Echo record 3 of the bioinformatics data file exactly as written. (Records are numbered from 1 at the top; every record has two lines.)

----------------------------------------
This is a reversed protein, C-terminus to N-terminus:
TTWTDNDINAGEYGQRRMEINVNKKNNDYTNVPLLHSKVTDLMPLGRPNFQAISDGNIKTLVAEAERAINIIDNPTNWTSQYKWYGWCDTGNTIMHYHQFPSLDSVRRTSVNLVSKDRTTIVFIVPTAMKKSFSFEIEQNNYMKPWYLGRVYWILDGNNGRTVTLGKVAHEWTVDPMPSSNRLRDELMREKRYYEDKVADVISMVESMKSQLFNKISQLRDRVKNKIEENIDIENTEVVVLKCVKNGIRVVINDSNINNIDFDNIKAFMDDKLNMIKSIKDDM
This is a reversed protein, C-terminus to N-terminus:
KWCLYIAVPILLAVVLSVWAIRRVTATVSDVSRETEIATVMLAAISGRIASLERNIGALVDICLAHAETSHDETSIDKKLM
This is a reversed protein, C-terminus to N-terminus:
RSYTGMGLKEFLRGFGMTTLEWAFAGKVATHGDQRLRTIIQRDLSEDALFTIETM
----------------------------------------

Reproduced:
This is a reversed protein, C-terminus to N-terminus:
RSYTGMGLKEFLRGFGMTTLEWAFAGKVATHGDQRLRTIIQRDLSEDALFTIETM